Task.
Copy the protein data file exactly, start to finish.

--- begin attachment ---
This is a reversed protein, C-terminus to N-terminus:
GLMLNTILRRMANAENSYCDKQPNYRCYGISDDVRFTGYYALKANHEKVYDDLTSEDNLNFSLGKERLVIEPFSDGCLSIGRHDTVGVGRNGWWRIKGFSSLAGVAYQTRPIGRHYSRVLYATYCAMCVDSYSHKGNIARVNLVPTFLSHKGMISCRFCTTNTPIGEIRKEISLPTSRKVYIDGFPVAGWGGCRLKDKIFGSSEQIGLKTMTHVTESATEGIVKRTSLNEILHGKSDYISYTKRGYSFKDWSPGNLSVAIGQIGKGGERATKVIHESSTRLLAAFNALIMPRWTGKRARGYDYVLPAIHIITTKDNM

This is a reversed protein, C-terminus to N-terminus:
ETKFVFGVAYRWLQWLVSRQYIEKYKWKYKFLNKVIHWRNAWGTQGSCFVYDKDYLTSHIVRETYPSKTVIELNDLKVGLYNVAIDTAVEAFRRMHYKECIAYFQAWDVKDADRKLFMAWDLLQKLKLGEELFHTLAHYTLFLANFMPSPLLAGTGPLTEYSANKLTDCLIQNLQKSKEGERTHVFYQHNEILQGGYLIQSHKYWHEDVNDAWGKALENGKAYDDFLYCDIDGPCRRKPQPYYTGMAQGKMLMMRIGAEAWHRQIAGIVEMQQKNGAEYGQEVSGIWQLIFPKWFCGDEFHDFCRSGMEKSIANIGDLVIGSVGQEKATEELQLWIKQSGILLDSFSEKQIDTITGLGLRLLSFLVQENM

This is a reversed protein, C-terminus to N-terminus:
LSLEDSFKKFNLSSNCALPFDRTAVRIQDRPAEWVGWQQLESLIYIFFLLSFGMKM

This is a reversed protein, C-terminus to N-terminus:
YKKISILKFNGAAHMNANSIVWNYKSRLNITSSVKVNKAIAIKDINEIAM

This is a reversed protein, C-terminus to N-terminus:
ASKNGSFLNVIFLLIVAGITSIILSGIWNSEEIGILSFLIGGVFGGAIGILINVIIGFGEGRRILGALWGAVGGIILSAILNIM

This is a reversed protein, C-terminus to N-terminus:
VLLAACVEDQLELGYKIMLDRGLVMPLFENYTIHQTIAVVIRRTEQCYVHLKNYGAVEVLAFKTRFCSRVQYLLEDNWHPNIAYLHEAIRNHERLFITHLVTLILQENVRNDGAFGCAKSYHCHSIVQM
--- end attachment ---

This is a reversed protein, C-terminus to N-terminus:
GLMLNTILRRMANAENSYCDKQPNYRCYGISDDVRFTGYYALKANHEKVYDDLTSEDNLNFSLGKERLVIEPFSDGCLSIGRHDTVGVGRNGWWRIKGFSSLAGVAYQTRPIGRHYSRVLYATYCAMCVDSYSHKGNIARVNLVPTFLSHKGMISCRFCTTNTPIGEIRKEISLPTSRKVYIDGFPVAGWGGCRLKDKIFGSSEQIGLKTMTHVTESATEGIVKRTSLNEILHGKSDYISYTKRGYSFKDWSPGNLSVAIGQIGKGGERATKVIHESSTRLLAAFNALIMPRWTGKRARGYDYVLPAIHIITTKDNM

This is a reversed protein, C-terminus to N-terminus:
ETKFVFGVAYRWLQWLVSRQYIEKYKWKYKFLNKVIHWRNAWGTQGSCFVYDKDYLTSHIVRETYPSKTVIELNDLKVGLYNVAIDTAVEAFRRMHYKECIAYFQAWDVKDADRKLFMAWDLLQKLKLGEELFHTLAHYTLFLANFMPSPLLAGTGPLTEYSANKLTDCLIQNLQKSKEGERTHVFYQHNEILQGGYLIQSHKYWHEDVNDAWGKALENGKAYDDFLYCDIDGPCRRKPQPYYTGMAQGKMLMMRIGAEAWHRQIAGIVEMQQKNGAEYGQEVSGIWQLIFPKWFCGDEFHDFCRSGMEKSIANIGDLVIGSVGQEKATEELQLWIKQSGILLDSFSEKQIDTITGLGLRLLSFLVQENM

This is a reversed protein, C-terminus to N-terminus:
LSLEDSFKKFNLSSNCALPFDRTAVRIQDRPAEWVGWQQLESLIYIFFLLSFGMKM

This is a reversed protein, C-terminus to N-terminus:
YKKISILKFNGAAHMNANSIVWNYKSRLNITSSVKVNKAIAIKDINEIAM

This is a reversed protein, C-terminus to N-terminus:
ASKNGSFLNVIFLLIVAGITSIILSGIWNSEEIGILSFLIGGVFGGAIGILINVIIGFGEGRRILGALWGAVGGIILSAILNIM

This is a reversed protein, C-terminus to N-terminus:
VLLAACVEDQLELGYKIMLDRGLVMPLFENYTIHQTIAVVIRRTEQCYVHLKNYGAVEVLAFKTRFCSRVQYLLEDNWHPNIAYLHEAIRNHERLFITHLVTLILQENVRNDGAFGCAKSYHCHSIVQM